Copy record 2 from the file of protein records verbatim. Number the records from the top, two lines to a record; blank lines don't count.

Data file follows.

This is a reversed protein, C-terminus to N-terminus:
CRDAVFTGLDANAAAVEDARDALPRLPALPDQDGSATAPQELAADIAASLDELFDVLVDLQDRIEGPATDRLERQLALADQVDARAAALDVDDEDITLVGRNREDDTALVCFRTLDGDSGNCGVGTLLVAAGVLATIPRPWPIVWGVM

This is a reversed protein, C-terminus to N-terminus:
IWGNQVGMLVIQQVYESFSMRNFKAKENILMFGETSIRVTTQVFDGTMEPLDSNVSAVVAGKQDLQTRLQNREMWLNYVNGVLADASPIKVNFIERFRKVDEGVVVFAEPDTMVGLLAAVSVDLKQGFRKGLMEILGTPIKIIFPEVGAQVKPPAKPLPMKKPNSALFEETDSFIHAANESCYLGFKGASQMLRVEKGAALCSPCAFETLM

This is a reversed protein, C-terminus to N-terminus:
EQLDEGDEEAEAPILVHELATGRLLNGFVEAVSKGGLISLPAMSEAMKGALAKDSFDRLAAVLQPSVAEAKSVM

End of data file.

This is a reversed protein, C-terminus to N-terminus:
IWGNQVGMLVIQQVYESFSMRNFKAKENILMFGETSIRVTTQVFDGTMEPLDSNVSAVVAGKQDLQTRLQNREMWLNYVNGVLADASPIKVNFIERFRKVDEGVVVFAEPDTMVGLLAAVSVDLKQGFRKGLMEILGTPIKIIFPEVGAQVKPPAKPLPMKKPNSALFEETDSFIHAANESCYLGFKGASQMLRVEKGAALCSPCAFETLM